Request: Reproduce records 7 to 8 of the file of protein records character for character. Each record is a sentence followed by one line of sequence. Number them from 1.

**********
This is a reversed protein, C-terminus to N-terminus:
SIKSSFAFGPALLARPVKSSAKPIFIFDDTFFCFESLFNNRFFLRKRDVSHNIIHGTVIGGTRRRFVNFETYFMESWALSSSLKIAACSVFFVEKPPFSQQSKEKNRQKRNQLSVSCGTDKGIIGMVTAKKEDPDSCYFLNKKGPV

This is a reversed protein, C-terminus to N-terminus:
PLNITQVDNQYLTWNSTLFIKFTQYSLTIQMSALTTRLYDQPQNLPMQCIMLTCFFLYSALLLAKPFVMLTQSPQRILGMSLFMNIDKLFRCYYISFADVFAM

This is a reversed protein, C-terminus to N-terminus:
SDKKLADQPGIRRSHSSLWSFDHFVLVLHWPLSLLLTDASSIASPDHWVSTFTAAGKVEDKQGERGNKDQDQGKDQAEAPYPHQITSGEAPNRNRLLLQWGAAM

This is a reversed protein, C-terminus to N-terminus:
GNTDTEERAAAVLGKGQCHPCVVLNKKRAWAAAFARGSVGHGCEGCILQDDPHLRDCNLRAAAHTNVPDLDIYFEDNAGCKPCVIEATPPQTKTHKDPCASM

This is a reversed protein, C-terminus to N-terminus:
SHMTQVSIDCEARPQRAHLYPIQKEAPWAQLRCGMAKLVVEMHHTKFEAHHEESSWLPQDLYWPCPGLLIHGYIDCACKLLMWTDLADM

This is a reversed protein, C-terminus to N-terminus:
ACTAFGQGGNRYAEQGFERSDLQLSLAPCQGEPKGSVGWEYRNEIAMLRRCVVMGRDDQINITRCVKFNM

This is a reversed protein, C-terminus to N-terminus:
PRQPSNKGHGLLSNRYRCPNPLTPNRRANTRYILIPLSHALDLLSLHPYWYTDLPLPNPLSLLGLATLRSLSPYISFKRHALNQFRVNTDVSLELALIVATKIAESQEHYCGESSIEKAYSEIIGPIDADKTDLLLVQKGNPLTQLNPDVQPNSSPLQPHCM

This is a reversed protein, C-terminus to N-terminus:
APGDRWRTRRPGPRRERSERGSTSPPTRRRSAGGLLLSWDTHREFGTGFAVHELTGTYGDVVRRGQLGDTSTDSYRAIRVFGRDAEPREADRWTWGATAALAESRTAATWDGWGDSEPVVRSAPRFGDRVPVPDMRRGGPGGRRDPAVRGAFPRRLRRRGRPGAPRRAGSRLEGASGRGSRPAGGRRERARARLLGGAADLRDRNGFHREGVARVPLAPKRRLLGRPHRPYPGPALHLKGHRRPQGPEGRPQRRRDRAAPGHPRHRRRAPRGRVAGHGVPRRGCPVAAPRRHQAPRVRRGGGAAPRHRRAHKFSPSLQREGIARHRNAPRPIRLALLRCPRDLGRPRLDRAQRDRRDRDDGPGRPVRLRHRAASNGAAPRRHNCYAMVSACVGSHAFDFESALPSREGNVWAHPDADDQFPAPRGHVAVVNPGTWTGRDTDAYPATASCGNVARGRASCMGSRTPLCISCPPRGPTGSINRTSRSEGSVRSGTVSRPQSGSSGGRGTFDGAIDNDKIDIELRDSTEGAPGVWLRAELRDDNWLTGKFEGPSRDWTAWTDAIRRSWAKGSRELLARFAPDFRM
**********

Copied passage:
This is a reversed protein, C-terminus to N-terminus:
PRQPSNKGHGLLSNRYRCPNPLTPNRRANTRYILIPLSHALDLLSLHPYWYTDLPLPNPLSLLGLATLRSLSPYISFKRHALNQFRVNTDVSLELALIVATKIAESQEHYCGESSIEKAYSEIIGPIDADKTDLLLVQKGNPLTQLNPDVQPNSSPLQPHCM

This is a reversed protein, C-terminus to N-terminus:
APGDRWRTRRPGPRRERSERGSTSPPTRRRSAGGLLLSWDTHREFGTGFAVHELTGTYGDVVRRGQLGDTSTDSYRAIRVFGRDAEPREADRWTWGATAALAESRTAATWDGWGDSEPVVRSAPRFGDRVPVPDMRRGGPGGRRDPAVRGAFPRRLRRRGRPGAPRRAGSRLEGASGRGSRPAGGRRERARARLLGGAADLRDRNGFHREGVARVPLAPKRRLLGRPHRPYPGPALHLKGHRRPQGPEGRPQRRRDRAAPGHPRHRRRAPRGRVAGHGVPRRGCPVAAPRRHQAPRVRRGGGAAPRHRRAHKFSPSLQREGIARHRNAPRPIRLALLRCPRDLGRPRLDRAQRDRRDRDDGPGRPVRLRHRAASNGAAPRRHNCYAMVSACVGSHAFDFESALPSREGNVWAHPDADDQFPAPRGHVAVVNPGTWTGRDTDAYPATASCGNVARGRASCMGSRTPLCISCPPRGPTGSINRTSRSEGSVRSGTVSRPQSGSSGGRGTFDGAIDNDKIDIELRDSTEGAPGVWLRAELRDDNWLTGKFEGPSRDWTAWTDAIRRSWAKGSRELLARFAPDFRM